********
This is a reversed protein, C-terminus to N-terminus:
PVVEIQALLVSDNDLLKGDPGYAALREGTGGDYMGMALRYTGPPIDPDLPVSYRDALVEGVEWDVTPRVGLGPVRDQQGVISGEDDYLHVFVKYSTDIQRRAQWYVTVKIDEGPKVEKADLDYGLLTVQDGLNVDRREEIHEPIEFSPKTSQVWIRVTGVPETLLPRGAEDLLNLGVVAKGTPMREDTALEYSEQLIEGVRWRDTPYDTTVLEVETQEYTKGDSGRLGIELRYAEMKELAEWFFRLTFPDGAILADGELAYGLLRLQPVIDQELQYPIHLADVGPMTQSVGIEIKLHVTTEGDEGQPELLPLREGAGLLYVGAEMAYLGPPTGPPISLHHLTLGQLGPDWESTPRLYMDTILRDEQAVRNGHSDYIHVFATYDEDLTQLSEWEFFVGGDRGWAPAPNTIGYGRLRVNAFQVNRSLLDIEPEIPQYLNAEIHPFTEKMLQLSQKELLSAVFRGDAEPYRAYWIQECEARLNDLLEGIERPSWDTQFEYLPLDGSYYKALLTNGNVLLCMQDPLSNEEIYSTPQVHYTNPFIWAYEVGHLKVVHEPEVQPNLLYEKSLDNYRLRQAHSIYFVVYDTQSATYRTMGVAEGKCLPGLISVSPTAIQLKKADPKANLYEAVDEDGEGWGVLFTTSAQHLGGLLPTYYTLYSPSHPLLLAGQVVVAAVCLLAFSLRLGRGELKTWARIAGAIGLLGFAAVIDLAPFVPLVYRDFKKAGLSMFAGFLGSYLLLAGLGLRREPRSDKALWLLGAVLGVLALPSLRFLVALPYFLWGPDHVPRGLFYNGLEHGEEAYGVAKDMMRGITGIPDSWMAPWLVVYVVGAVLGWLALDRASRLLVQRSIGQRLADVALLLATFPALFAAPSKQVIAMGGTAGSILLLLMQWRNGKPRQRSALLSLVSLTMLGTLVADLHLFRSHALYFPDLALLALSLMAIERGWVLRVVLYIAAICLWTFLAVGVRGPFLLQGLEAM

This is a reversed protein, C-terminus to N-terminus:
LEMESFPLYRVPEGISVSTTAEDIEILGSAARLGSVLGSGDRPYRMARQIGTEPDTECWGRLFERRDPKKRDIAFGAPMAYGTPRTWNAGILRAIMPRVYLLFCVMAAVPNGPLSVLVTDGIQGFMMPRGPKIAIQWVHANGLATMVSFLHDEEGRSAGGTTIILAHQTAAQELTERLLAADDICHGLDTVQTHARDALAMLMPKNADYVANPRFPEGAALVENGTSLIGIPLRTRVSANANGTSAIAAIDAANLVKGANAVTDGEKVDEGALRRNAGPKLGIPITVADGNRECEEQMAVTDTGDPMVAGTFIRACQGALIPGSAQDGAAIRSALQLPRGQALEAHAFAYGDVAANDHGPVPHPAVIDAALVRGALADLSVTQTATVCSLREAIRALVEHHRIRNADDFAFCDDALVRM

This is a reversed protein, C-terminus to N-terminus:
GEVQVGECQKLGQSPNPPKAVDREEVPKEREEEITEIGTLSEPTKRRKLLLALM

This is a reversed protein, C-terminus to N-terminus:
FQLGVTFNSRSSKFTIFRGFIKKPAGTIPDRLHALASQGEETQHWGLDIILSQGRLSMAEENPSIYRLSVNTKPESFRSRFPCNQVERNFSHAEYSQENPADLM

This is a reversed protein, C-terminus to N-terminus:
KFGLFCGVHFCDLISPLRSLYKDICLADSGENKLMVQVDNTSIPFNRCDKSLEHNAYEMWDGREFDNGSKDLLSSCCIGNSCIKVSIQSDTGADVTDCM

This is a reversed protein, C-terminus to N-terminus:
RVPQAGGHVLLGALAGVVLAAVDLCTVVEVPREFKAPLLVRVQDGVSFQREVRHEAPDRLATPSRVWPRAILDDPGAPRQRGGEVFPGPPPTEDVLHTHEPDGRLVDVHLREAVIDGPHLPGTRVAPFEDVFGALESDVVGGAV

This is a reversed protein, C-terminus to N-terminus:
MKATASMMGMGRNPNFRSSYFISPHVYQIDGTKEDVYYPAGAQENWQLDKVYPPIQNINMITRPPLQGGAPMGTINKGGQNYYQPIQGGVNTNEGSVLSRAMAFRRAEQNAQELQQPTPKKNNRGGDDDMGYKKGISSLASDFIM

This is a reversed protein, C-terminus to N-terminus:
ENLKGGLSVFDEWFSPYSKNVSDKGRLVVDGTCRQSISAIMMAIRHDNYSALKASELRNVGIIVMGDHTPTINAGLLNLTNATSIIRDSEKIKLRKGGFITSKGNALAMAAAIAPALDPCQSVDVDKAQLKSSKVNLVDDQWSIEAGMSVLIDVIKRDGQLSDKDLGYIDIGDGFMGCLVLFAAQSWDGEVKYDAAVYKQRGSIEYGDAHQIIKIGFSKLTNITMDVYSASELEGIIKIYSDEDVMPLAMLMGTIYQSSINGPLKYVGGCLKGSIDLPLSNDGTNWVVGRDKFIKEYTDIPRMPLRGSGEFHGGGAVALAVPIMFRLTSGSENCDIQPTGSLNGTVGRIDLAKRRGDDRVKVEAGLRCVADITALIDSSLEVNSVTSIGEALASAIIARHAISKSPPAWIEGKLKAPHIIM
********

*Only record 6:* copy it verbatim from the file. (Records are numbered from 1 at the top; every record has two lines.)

This is a reversed protein, C-terminus to N-terminus:
RVPQAGGHVLLGALAGVVLAAVDLCTVVEVPREFKAPLLVRVQDGVSFQREVRHEAPDRLATPSRVWPRAILDDPGAPRQRGGEVFPGPPPTEDVLHTHEPDGRLVDVHLREAVIDGPHLPGTRVAPFEDVFGALESDVVGGAV